Alessandro Turchi (1578-1649), also known as l'Orbetto, was an Italian Baroque painter from Verona. He was a prominent figure of the 17th-century Italian art scene, known for his religious and historical paintings.

Turchi received his early artistic training in Verona under the guidance of his father, Giovanni Battista Turchi, who was also a painter. Later, he moved to Rome, where he became a pupil of the renowned artist, Federico Barocci. Turchi's style was greatly influenced by Barocci's use of vibrant colors and naturalistic forms.

During his time in Rome, Turchi also came into contact with other influential painters of the period, including Caravaggio and Annibale Carracci. Their innovative techniques and approaches to composition left a lasting impression on Turchi's artistic development.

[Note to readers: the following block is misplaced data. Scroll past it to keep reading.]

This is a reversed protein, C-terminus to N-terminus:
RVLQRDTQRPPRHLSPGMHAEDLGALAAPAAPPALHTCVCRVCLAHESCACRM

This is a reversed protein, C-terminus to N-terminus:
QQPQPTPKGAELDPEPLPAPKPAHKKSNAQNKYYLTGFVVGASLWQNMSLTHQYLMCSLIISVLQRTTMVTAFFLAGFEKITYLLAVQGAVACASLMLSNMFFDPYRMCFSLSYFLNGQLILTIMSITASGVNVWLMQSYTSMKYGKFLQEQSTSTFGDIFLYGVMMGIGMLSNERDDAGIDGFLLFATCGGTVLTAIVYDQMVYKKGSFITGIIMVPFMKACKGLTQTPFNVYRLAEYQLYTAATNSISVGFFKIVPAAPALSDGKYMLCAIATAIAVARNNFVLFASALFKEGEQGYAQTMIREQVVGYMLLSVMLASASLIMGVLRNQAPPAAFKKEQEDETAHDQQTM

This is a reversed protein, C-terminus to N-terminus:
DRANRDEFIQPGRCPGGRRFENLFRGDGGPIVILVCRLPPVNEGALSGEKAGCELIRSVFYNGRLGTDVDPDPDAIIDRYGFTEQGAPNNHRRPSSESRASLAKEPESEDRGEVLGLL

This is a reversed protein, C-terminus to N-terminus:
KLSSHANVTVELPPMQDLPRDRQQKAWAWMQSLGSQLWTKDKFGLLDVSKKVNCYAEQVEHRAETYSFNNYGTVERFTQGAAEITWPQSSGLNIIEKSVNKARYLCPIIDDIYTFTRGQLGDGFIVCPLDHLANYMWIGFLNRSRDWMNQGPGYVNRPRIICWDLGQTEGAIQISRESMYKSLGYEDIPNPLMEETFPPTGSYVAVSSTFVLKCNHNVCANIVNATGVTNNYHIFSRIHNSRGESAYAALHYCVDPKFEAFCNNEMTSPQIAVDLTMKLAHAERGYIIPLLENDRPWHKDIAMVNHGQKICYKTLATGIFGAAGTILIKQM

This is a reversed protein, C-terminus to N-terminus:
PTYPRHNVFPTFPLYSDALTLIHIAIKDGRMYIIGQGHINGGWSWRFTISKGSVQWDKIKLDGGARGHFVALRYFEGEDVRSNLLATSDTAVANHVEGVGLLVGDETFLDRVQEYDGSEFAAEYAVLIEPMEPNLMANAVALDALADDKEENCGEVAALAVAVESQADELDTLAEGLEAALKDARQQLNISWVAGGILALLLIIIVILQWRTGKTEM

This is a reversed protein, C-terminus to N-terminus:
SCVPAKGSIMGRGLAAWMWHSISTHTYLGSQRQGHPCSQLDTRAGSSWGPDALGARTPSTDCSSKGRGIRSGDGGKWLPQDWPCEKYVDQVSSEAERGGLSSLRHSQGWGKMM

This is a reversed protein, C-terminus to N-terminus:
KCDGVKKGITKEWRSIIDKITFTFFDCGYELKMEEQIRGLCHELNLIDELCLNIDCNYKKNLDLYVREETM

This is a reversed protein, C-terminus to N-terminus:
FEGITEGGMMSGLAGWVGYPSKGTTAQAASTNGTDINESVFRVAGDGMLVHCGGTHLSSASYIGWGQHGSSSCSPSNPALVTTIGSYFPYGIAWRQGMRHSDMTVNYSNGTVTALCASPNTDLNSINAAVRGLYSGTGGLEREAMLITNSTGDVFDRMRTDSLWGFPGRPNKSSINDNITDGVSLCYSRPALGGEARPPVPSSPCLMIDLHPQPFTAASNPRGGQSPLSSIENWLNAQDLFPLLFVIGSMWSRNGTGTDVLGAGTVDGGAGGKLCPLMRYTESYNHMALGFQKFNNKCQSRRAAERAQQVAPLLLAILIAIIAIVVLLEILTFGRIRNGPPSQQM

Turchi's works often featured religious themes, and he was particularly skilled at creating large-scale altarpieces. His paintings typically showcased a strong sense of movement, dramatic lighting, and emotional intensity. Turchi's attention to detail and ability to depict realistic expressions and gestures added depth and authenticity to his religious narratives.

One of Turchi's most notable works is the "Miracle of the Loaves and Fishes," a painting housed in the Church of San Benedetto in Verona. This monumental piece demonstrates his ability to convey a sense of grandeur and awe through his mastery of composition and color.

Alessandro Turchi's art gained recognition and popularity during his lifetime, and he received numerous commissions from churches and patrons in Verona and beyond. His work contributed to the development of the Baroque style in Italy and left a significant impact on subsequent generations of artists.